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About a month later, on Mother's Day, Mom got a call that she'd need to fly out to LA for a screen test with other potential contestants. Two weeks later, she was packing a bag to move out to LA and we were packing our bags to stay with Dad and Sheri for the next two months.

Each Wednesday night we would sit in front of the TV and watch this woman who was once our mother fight with other contestants, puke on camera, and shed a definitely unhealthy amount of weight in a few short months. She started praising the woman who barked orders at her, pushed her until she passed out, and caused her emotional damage she couldn't see happening to her. There is a reason people on these shows aren't allowed to call their family members  while they're filming. Everyone would convince them to run from that place as fast as they could.

Now Mom inhabited a new, smaller body, after rigorous exercise and plastic surgery to remove some excess skin. I knew she was the same woman, could recognize her voice and her eyes, but everything else about her had changed. She had a one-track mind to count calories, follow to-do lists, and repeat the mantras that had been ingrained in her on Shake the Weight. She fixated not only on every little thing that crossed her lips but mine as well.

I snuck back up the stairs as Mom did arm circles to "Applause." The weather was sweltering. The Morenos always managed to host their family day on the stickiest day of the year. Thankfully, Mr. Moreno usually brought a sprinkler so that we could all cool down when it became unbearable.

The yellow-and-blue polka-dotted swimsuit sat snugly on my hips, and I instantly regretted opting out of swimsuit shopping this year. I figured I'd managed to squeeze into the same one for three years, what could possibly change in one more? Oh, right, everything. I flung on a T-shirt from Adventure World and slipped into my favorite flip-flops, on the verge of ripping in two. You can't beat a really nice pair of broken-in flip-flops.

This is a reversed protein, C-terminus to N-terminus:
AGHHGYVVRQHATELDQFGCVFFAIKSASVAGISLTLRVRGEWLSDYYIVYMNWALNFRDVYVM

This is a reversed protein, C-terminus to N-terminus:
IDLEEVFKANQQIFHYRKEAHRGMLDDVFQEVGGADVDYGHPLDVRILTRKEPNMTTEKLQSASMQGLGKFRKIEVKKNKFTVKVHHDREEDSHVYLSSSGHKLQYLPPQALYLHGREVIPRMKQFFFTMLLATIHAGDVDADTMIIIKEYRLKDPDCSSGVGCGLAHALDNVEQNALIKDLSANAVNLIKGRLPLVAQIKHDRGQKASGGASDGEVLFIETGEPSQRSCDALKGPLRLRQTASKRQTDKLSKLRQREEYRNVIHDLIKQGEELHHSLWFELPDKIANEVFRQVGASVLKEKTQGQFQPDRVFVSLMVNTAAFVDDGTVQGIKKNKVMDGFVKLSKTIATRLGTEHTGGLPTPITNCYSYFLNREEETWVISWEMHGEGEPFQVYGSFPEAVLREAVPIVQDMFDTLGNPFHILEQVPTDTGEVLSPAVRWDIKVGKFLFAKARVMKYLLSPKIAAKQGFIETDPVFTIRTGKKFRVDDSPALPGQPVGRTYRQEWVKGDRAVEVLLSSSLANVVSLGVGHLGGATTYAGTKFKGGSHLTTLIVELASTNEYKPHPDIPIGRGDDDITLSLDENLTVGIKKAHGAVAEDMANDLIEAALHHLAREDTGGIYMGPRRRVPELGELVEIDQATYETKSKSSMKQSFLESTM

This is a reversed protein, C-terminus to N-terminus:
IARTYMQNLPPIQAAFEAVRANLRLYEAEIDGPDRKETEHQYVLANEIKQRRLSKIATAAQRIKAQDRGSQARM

When I came back downstairs, Mom and Fiyero had left for their run. I grabbed the keys to my new, inherited car. Ashley always had the touch with Norma (a very normal car name for a Nissan), but I absolutely despised driving. Thankfully Sandcastle Park was only a few-minutes drive away. If I could make it there with only a few bumps along the way, I would consider it a successful trip.

Sandcastle Park came into my view after a particularly violent curb check. I parked a block away and could still hear Mrs. Moreno greeting everyone as they showed up. She had the biggest heart, and the loudest voice to match. I once said that if I had to take one person with me on a deserted island, I'd take Mrs. Moreno because she could calm me down, cook some bomb food, and use her loud voice to track down civilization from miles away.

"Savannah! Savannah, over here, Savannah!" she called to me from across the street. I waved sheepishly as all of Grace's extended family turned to look at me.

"Hey, Mrs. M," I yelled back.

From the corner of my eye, I saw my best friend running my way. She wrapped me up in a hug, knocking the wind from me, in typical Grace fashion. When she pulled away, she held me by the shoulders and looked me up and down.

"How are you doing? Don't lie," she added, holding up an accusatory finger.

I sighed. "I've been better. But we're not here to have a pity party. We're here to have a fun day!"

"I signed us up for a three-legged race," she said, cringing as she waited for my response.

"You what?" I asked, knowing full well what I heard. Knowing full well that Grace knew that I refused to participate in this event every year since third grade, when I watched Andrew Adams break his leg while he was in a three-legged race with Cody Grant.

"You can't let the ghost of Andrew's broken-leg past haunt you forever. It's the only event I've never won. Come on, this is our year. I'll even get Mateo in on a conversation with you if that sweetens the deal," she said, wiggling her eyebrows.

"I feel really uncomfortable with you bribing me romantically with your family members," I said.

"Ugh, you wouldn't have cared if I didn't mention the three-legged race! What else do you want? I'll do anything," she said. When competitive Grace came out, you didn't want to get in her way. She wasn't above bribery if it meant she had the opportunity to win something.

"Do my laundry for the next month?" I offered.

"You know how much I despise laundry," she said.

"Take it or leave it, Moreno," I said.

She held out her hand for a binding handshake. "Deal."

After we shook, Grace took me on the grand tour of the attractions at this year's Moreno Family Field Day. First was a game of corn hole; next to it was a Slip 'N Slide and a rope for tug-of-war. One of the newer additions was a life-size chess board for a round of wizard's chess, spearheaded by Grace's little brother, Leo. For once in my life, I was grateful for Dad forcing Ashley and me to learn to play and go to chess club all those years ago. I was going to rock this wizard chess like it was nobody's business.

This excerpt ends on page 18 of the hardcover edition.

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